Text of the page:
A community for students.
Here's the question you clicked on:
 0 viewing
Clarence
 one year ago
This has to be false right?
Suppose we are going to consider the disk of radius r as the region bounded between the graphs of the functions √(r^2x^2) and √(r^2x^2). Then the area of the disk can be expressed as the limit of Riemann sums of rectangles of length Δx and height 2√(r^2x^2) where xi are a partition of the interval [−r,r].
Clarence
 one year ago
This has to be false right? Suppose we are going to consider the disk of radius r as the region bounded between the graphs of the functions √(r^2x^2) and √(r^2x^2). Then the area of the disk can be expressed as the limit of Riemann sums of rectangles of length Δx and height 2√(r^2x^2) where xi are a partition of the interval [−r,r].

This Question is Closed

clarence
 one year ago
Best ResponseYou've already chosen the best response.0Think you could help me prove it? I mean, it just sounds false in my head.

anonymous
 one year ago
Best ResponseYou've already chosen the best response.0your right man it definently is false think i spelled that wrong

anonymous
 one year ago
Best ResponseYou've already chosen the best response.0Δx and height 2√(r^2x^2) where xi are a partition of the interval the height is 3 then the check mark

anonymous
 one year ago
Best ResponseYou've already chosen the best response.0so its deffinetly false

anonymous
 one year ago
Best ResponseYou've already chosen the best response.0so if ur happy with my help click the best response

clarence
 one year ago
Best ResponseYou've already chosen the best response.0Think you can prove it phi?

phi
 one year ago
Best ResponseYou've already chosen the best response.1Here is the plot of f(x)= √(r^2x^2) , but with r=1

phi
 one year ago
Best ResponseYou've already chosen the best response.1f(x) in that graph is the top part of a circle the other graph g(x) =  sqrt(r^2x^2) will be the bottom half of the circle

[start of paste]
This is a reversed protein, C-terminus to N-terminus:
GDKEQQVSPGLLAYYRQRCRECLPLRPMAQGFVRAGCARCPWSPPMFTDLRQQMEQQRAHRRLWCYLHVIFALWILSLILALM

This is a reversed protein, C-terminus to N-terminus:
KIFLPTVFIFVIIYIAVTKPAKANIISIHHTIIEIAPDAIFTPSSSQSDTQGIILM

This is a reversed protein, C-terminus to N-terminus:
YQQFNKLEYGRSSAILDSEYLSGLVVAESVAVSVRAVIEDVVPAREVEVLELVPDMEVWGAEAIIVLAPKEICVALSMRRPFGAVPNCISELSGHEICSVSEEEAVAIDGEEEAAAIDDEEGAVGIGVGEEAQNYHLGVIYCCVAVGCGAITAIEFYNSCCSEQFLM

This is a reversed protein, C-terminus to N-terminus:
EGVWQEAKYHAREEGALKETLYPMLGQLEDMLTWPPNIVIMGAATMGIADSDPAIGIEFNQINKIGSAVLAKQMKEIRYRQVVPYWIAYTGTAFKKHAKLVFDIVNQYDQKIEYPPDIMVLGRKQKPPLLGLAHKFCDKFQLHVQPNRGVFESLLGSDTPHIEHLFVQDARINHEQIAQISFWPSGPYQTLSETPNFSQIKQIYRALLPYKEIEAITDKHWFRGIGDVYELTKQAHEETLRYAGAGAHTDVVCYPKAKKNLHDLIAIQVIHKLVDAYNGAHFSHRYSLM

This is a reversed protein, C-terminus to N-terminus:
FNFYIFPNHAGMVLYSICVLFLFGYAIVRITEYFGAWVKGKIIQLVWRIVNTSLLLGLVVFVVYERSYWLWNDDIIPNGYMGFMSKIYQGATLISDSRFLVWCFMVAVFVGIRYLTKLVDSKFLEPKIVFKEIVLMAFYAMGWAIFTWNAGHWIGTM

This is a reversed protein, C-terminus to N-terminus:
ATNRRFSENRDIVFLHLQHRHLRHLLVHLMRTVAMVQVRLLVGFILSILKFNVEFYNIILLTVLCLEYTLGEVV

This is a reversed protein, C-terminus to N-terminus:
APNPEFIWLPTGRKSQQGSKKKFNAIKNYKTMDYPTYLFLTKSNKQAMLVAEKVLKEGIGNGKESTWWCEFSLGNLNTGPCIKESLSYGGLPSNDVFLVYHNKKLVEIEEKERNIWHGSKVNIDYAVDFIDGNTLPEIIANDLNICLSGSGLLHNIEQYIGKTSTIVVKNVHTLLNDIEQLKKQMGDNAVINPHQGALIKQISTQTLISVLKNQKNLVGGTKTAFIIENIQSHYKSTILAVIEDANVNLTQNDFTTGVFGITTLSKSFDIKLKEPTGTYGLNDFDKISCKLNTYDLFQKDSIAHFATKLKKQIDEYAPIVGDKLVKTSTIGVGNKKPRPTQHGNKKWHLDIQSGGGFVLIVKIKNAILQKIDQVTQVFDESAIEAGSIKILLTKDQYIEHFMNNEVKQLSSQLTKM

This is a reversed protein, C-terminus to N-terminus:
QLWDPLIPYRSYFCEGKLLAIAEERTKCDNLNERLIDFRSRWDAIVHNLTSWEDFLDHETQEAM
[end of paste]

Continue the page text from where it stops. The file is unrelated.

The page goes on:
phi
 one year ago
Best ResponseYou've already chosen the best response.1*** Then the area of the disk can be expressed as the limit of Riemann sums of rectangles of length Δx and height 2√(r^2x^2) where xi are a partition of the interval [−r,r]. *** This means we have lots of rectangles between 1 and 1 (let r=1 in this case) dw:1444056657537:dw the height of each thin rectangle is the top y value (i.e. f(x) ) minus the bottom yvalue g(x) the width of each rectangle is \( \Delta x \)

phi
 one year ago
Best ResponseYou've already chosen the best response.1Do you know what they mean by Riemann sum ?

clarence
 one year ago
Best ResponseYou've already chosen the best response.0Yeah, a while back some smart people walked me through it all... Actually had fun with maths that time :p

phi
 one year ago
Best ResponseYou've already chosen the best response.1When people introduce Riemann sums, it is often for the "area under the curve" dw:1444057014048:dw

phi
 one year ago
Best ResponseYou've already chosen the best response.1in your problem, the bottom is not the xaxis, it is g(x)=  sqrt(r^2x^2) but it is the same idea: add up the area of lots of thin rectangles (where we let their width become infinitely thin, and we have an infinite number of rectangles) https://en.wikipedia.org/wiki/Riemann_sum

phi
 one year ago
Best ResponseYou've already chosen the best response.1Or see some of Khan's videos https://www.khanacademy.org/math/integralcalculus/indefinitedefiniteintegrals/riemannsums/v/simpleriemannapproximationusingrectangles

phi
 one year ago
Best ResponseYou've already chosen the best response.1in your problem the height of each recangle is f(x)  g(x) (as I defined them up above): \[ \sqrt{r^2  x^2}  \sqrt{r^2  x^2} \\ =\sqrt{r^2  x^2} +\sqrt{r^2  x^2} \\ = 2\sqrt{r^2  x^2} \]

clarence
 one year ago
Best ResponseYou've already chosen the best response.0That makes sense! Thanks!!
Ask your own question
Sign UpFind more explanations on OpenStudy
Your question is ready. Sign up for free to start getting answers.
spraguer
(Moderator)
5
→ View Detailed Profile
is replying to Can someone tell me what button the professor is hitting...
23
 Teamwork 19 Teammate
 Problem Solving 19 Hero
 Engagement 19 Mad Hatter
 You have blocked this person.
 ✔ You're a fan Checking fan status...
Thanks for being so helpful in mathematics. If you are getting quality help, make sure you spread the word about OpenStudy.